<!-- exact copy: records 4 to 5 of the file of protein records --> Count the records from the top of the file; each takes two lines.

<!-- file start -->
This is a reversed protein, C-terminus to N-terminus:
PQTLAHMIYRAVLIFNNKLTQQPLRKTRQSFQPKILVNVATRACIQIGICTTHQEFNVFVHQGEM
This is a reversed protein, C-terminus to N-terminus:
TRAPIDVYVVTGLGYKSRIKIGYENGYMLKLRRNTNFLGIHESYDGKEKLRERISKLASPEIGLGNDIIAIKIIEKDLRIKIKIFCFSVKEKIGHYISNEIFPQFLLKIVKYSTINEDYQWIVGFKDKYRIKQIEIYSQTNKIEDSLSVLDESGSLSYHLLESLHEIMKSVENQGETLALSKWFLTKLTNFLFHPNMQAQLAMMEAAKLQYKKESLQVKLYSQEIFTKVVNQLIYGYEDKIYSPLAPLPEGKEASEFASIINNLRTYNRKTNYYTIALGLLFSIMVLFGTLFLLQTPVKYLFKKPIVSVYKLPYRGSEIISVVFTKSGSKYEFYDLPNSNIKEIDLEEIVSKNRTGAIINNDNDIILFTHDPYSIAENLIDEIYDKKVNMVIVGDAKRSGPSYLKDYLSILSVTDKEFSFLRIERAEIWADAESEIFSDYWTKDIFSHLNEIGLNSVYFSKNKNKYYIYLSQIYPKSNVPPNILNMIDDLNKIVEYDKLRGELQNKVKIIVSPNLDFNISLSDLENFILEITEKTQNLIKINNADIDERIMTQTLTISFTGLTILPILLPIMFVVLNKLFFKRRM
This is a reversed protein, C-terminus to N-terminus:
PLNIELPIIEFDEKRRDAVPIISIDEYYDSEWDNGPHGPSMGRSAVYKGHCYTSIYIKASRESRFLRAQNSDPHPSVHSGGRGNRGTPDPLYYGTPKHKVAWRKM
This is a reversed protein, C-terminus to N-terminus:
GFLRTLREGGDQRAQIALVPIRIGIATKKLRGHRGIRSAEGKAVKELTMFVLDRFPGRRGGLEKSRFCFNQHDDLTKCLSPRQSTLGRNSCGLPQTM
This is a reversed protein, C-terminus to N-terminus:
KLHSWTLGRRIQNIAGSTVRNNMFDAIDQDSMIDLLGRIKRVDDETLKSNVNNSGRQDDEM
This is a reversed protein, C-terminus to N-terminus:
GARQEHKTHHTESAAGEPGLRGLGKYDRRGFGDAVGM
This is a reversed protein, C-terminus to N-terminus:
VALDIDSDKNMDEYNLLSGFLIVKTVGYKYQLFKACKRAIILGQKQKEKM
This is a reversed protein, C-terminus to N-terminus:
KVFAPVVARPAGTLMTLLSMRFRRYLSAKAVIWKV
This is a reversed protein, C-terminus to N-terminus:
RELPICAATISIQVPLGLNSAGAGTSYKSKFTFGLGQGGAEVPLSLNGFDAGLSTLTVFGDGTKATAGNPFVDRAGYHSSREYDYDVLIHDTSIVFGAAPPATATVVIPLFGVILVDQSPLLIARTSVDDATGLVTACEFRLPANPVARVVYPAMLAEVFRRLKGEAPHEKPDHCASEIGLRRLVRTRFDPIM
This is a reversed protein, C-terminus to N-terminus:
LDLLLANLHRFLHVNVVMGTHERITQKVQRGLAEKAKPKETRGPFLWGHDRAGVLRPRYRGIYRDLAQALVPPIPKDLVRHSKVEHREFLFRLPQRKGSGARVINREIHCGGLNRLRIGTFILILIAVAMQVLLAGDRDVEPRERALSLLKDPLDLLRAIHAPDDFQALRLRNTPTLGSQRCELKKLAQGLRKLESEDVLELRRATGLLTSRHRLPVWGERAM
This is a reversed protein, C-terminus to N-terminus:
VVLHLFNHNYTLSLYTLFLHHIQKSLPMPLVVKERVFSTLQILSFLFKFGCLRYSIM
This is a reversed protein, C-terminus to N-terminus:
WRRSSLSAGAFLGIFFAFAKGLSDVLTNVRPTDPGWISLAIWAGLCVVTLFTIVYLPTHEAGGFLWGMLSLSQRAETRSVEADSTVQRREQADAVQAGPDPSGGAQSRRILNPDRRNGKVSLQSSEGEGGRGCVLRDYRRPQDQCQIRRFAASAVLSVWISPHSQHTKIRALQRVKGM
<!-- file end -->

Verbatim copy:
This is a reversed protein, C-terminus to N-terminus:
GFLRTLREGGDQRAQIALVPIRIGIATKKLRGHRGIRSAEGKAVKELTMFVLDRFPGRRGGLEKSRFCFNQHDDLTKCLSPRQSTLGRNSCGLPQTM
This is a reversed protein, C-terminus to N-terminus:
KLHSWTLGRRIQNIAGSTVRNNMFDAIDQDSMIDLLGRIKRVDDETLKSNVNNSGRQDDEM